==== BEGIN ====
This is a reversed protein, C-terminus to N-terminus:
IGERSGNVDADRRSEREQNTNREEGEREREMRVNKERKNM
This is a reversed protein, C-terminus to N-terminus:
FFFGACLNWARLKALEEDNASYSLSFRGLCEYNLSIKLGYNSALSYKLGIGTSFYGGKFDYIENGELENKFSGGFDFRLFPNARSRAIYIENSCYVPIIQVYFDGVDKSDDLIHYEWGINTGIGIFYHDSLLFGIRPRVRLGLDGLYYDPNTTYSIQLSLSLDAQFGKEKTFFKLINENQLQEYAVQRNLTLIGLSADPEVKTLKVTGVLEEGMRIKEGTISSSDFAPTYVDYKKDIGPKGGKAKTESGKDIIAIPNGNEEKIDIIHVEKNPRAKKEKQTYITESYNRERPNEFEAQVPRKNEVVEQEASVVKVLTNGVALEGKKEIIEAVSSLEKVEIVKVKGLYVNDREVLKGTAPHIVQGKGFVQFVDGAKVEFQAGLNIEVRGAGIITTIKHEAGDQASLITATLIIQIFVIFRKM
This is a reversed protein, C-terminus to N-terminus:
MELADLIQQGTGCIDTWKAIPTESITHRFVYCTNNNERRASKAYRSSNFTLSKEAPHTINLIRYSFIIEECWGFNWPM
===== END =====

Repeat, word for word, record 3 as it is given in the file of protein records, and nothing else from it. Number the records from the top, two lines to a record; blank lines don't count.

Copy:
This is a reversed protein, C-terminus to N-terminus:
MELADLIQQGTGCIDTWKAIPTESITHRFVYCTNNNERRASKAYRSSNFTLSKEAPHTINLIRYSFIIEECWGFNWPM